No indoor public events or indoor social gatherings will be allowed, except with members of the same household or one other home for people who live alone.

Outdoor gatherings can’t have more than 10 people and should be distanced and masked.

Signs with COVID-19 warnings, ‘Do not enter’, ‘yield to oncoming traffic’, ‘wrong way’ are displayed in snowy forested areas of the Gatineau Park Trail Sentier parc de la Gatineau. Park visitors walking in the background. (Jonathan Dupaul/CBC)

In-person shopping will be limited to essential businesses. Restaurants and non-essential businesses can offer curbside pickup and delivery.

Schools won’t immediately return with in-person classes, except for post-secondary classes that can’t be held virtually. Child care centres will be open, but day camps will not.

The province is offering support to Ottawa’s small businesses and central residents.

Across southern and eastern Ontario the plan is for rules to be in place for four weeks, though that could be either shortened or lengthened depending on the data.

Ottawa’s mayor and medical officer of health say Ottawa should have a two-week lockdown.

WATCH | Hotels facing ‘an uphill battle’ during normally busy holiday season

Ross Meredith, general manager of the Westin and Delta Hotels in downtown Ottawa, says the banquet rooms and event spaces are quiet this year, putting a dent in revenue and staffing requirements. 0:50

In western Quebec, now considered a red zone by that province, health officials are asking residents not to leave home unless it’s essential, including for Christmas. There is an exception for people living alone.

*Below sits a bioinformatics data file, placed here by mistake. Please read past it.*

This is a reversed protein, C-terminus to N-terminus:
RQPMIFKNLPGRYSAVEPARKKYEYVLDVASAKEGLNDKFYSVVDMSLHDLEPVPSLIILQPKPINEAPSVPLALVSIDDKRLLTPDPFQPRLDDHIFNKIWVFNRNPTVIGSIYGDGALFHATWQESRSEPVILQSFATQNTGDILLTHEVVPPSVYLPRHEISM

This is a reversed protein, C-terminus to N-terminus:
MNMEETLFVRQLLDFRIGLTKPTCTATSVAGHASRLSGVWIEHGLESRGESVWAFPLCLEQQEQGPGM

Being in the red means no indoor dining at restaurants and gyms, cinemas and performing arts venues are all closed.

Quebec will shut down non-essential businesses today until at least Jan. 11 and has extended holiday school closures until Jan. 11.

Travel from one region to another is discouraged throughout Quebec.

Distancing and isolating

The novel coronavirus primarily spreads through droplets when an infected person coughs, sneezes, breathes or speaks onto someone or something. These droplets can hang in the air.

People can be contagious without symptoms.

This means people should take precautions such as staying home when sick, keeping hands and frequently touched surfaces clean, socializing outdoors as much as possible and maintaining distance from anyone they don’t live with — even with a mask on.

Ontario has abandoned its concept of social circles.

All non-essential businesses are closed in Quebec until at least Jan. 11. (Jean-Claude Taliana/Radio-Canada)

Masks are mandatory in indoor public settings in Ontario and Quebec and should be worn outdoors when people can’t distance from others. Three-layer non-medical masks with a filter are recommended.

Anyone with COVID-19 symptoms should self-isolate, as should those who’ve been ordered to do so by their local public health unit. The duration depends on the circumstances in both Ontario and Quebec.

Health Canada recommends older adults and people with underlying medical conditions and/or weakened immune systems stay home as much as possible and get friends and family to help with errands.

Anyone who has travelled recently outside Canada must go straight home and stay there for 14 days.